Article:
And just to make sure we're repeating the same story perfectly, the final scene of The Force Awakens sees Rey finally arrive to learn her true potential - again, claimed to be "more powerful than she knows" - with a new mentor: Luke Skywalker, completing the cycle once more.
The Force's True Purpose
Take away the specific political struggles and personal journeys of the original six Star Wars movies, and they tell one story: after thousands of years of conflict between the Sith and Jedi, the Emperor rose to shift power back to the middle. The Force had created Anakin to make this swing off balance possible, and Luke arrived to once again set things right. Family helped Luke achieve victory, and as the franchise was handed to new creators, family was shown to deliver the most crushing blow many years later, when Luke's nephew and apprentice turned against him.
Whether Rey is or isn’t related to the Skywalker clan, she’s walking the path that Anakin and Luke did before her. If the ways of The Force keep up, Rey should forget about defeating the Dark Side once and for all, and stick to the task at hand (stopping Kylo Ren and his mysterious mentor). After all, the next age of peace, or age of conflict will be on its way not long after.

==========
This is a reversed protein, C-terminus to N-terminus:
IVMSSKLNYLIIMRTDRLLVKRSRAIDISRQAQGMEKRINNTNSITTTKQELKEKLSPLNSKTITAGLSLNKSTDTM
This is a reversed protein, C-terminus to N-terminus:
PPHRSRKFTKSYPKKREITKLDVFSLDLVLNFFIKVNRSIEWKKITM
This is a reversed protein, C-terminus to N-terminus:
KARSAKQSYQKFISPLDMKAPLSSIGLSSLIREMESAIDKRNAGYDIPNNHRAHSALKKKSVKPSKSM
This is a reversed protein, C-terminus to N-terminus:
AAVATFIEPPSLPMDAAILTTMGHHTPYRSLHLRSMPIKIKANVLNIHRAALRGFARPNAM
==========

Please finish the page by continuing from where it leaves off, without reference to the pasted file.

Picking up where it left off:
And odds are, a Skywalker will be at the center of it – not on the side of good or evil, just Light, or Dark… exactly as The Force wills it.
This theory makes total sense when you look at the full Star Wars saga. The Force, just like the Yin and Yang, it continues the idea of a perfect balance of Good and Evil, Shadow and Light, The Dark Side and the Light Side… you get the idea. But one side needs the other side to exist. It’s expected that the new trilogy will follow the same path as the two before it, even if J.J. Abrams has taken some heat, with fans accusing him of simply copying the previous stories.
But taking the actual message at the heart of Star Wars, it would seem that the path for The Force Awakens was laid out long before. According to the hidden truth of The Force explored so far, it's clear that there was only one story to tell... since there's just one story to tell.
That’s our perspective on The Force, and it’s one that’s harder to come by when the Star Wars story's only told by one side of the struggle. What do you think? Have we missed any key points or parallels? Let us know in the comments, and remember to subscribe to our YouTube channel for more videos like this one.